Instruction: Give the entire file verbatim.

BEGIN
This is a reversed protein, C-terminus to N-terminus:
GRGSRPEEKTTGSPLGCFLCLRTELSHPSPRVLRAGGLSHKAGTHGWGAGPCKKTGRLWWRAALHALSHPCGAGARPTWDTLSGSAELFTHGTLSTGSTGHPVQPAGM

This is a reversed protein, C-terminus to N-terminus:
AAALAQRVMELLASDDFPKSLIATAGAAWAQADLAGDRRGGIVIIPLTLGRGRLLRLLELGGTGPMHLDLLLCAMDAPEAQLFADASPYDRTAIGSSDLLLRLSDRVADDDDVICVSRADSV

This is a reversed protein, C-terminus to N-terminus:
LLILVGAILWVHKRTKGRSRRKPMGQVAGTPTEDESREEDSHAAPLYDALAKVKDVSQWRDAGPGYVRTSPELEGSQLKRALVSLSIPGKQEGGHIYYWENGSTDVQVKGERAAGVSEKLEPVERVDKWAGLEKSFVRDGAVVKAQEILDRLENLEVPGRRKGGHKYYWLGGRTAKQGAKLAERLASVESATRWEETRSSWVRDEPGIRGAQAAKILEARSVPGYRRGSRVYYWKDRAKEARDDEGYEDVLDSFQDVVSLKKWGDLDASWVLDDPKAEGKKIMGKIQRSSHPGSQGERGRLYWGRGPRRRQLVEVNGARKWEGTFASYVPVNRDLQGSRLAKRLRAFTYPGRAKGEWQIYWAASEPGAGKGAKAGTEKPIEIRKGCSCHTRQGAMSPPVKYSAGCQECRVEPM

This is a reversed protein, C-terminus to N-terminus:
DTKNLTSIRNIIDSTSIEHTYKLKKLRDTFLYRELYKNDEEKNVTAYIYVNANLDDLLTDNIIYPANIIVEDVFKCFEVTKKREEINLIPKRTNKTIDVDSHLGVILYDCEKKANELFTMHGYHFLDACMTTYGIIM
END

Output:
This is a reversed protein, C-terminus to N-terminus:
GRGSRPEEKTTGSPLGCFLCLRTELSHPSPRVLRAGGLSHKAGTHGWGAGPCKKTGRLWWRAALHALSHPCGAGARPTWDTLSGSAELFTHGTLSTGSTGHPVQPAGM

This is a reversed protein, C-terminus to N-terminus:
AAALAQRVMELLASDDFPKSLIATAGAAWAQADLAGDRRGGIVIIPLTLGRGRLLRLLELGGTGPMHLDLLLCAMDAPEAQLFADASPYDRTAIGSSDLLLRLSDRVADDDDVICVSRADSV

This is a reversed protein, C-terminus to N-terminus:
LLILVGAILWVHKRTKGRSRRKPMGQVAGTPTEDESREEDSHAAPLYDALAKVKDVSQWRDAGPGYVRTSPELEGSQLKRALVSLSIPGKQEGGHIYYWENGSTDVQVKGERAAGVSEKLEPVERVDKWAGLEKSFVRDGAVVKAQEILDRLENLEVPGRRKGGHKYYWLGGRTAKQGAKLAERLASVESATRWEETRSSWVRDEPGIRGAQAAKILEARSVPGYRRGSRVYYWKDRAKEARDDEGYEDVLDSFQDVVSLKKWGDLDASWVLDDPKAEGKKIMGKIQRSSHPGSQGERGRLYWGRGPRRRQLVEVNGARKWEGTFASYVPVNRDLQGSRLAKRLRAFTYPGRAKGEWQIYWAASEPGAGKGAKAGTEKPIEIRKGCSCHTRQGAMSPPVKYSAGCQECRVEPM

This is a reversed protein, C-terminus to N-terminus:
DTKNLTSIRNIIDSTSIEHTYKLKKLRDTFLYRELYKNDEEKNVTAYIYVNANLDDLLTDNIIYPANIIVEDVFKCFEVTKKREEINLIPKRTNKTIDVDSHLGVILYDCEKKANELFTMHGYHFLDACMTTYGIIM